The Fountain Blog

Challenges to Achieving New York City’s Affordable Housing Goals: Reconciling Mandatory Inclusionary Housing, Community Preference Requirements, and Fair Housing Laws

May 26th, 2016

Challenges to Achieving New York City’s Affordable Housing Goals: Reconciling Mandatory Inclusionary Housing, Community Preference Requirements, and Fair Housing Laws

By Professor Andrea McArdle  I. Introduction Under the mayoral administration of Bill de Blasio, New York City has embarked on an ambitious affordable housing initiative mandating that real estate developers include below-market-rate units in rezoned areas of the city.  Although approved by the New York City Council, the policy faces continuing community opposition, the expiration of a state tax subsidy law that would have attracted developers to participate in the plan, and likely complications as a result of a lawsuit filed last year challenging a community preference provision the City enforces with its affordable housing projects. This series of developments presents a number of challenges to realizing   the City’s affordable housing goals.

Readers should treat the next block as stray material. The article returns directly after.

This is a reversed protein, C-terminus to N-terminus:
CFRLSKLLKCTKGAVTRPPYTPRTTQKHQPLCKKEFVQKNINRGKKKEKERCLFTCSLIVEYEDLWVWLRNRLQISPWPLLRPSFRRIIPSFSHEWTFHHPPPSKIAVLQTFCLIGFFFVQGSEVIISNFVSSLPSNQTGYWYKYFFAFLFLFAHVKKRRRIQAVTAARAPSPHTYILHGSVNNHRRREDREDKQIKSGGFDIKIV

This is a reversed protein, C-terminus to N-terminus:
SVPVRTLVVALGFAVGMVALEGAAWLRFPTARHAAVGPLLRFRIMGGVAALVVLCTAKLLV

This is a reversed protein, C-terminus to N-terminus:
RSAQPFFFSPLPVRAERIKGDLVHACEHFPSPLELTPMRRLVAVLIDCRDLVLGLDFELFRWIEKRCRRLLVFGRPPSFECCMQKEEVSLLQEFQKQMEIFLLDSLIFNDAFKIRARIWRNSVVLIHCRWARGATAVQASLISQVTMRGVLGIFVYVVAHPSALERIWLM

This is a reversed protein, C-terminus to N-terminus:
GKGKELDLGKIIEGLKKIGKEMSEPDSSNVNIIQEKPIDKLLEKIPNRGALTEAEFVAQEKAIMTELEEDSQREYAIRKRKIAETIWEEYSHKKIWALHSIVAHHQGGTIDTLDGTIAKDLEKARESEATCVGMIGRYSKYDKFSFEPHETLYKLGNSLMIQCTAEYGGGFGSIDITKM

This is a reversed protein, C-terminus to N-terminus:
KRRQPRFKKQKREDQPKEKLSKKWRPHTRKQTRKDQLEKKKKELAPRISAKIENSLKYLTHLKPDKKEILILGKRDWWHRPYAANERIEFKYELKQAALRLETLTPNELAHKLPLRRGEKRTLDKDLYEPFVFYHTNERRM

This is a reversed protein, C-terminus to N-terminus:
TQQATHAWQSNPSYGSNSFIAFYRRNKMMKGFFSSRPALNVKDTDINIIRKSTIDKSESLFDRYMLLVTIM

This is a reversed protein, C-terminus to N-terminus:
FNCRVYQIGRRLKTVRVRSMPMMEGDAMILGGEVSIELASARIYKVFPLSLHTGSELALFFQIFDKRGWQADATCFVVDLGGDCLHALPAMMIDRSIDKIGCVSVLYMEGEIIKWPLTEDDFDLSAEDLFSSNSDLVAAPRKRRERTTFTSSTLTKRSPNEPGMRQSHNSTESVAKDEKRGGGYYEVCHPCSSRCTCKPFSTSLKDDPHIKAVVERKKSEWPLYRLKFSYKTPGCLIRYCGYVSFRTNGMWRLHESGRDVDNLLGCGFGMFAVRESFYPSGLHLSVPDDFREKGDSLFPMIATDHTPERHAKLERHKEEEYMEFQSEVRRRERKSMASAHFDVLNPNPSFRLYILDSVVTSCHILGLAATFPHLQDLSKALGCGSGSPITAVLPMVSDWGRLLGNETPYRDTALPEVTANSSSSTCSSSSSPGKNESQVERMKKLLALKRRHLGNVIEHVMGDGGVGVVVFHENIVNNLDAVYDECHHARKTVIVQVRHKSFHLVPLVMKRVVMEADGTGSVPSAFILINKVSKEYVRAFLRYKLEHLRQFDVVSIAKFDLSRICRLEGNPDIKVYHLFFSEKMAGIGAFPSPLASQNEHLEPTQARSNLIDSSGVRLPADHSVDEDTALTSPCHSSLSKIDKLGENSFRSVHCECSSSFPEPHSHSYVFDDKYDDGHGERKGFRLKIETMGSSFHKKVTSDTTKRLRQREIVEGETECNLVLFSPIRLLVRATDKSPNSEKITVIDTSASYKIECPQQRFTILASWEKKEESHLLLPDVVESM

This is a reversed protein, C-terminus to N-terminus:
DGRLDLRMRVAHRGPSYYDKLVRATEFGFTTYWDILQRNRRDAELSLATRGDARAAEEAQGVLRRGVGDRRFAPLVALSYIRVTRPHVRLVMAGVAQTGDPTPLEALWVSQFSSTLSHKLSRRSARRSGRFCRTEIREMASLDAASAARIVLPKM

Ghomeshi Acquitted on All Charges: The Legal System’s Failure to Address Rape Trauma Syndrome in Prosecuting Sexual Assault

May 12th, 2016

Ghomeshi Acquitted on All Charges: The Legal System's Failure to Address Rape Trauma Syndrome in Prosecuting Sexual Assault

By Kate Ross  Last month, Canadian radio celebrity Jian Ghomeshi was acquitted of rape and assault, after three women who came forward faced antagonistic cross-examination on their memory lapses, delays in reporting the abuse, and failure to mention subsequent interactions with Ghomeshi.[1]  The complainants offered evidence that these gaps were irrelevant to the assaults or symptomatic of emotional confusion and trauma that often accompany experiences of sexual assault, but the judge found them fatal to the complainants’ credibility nevertheless.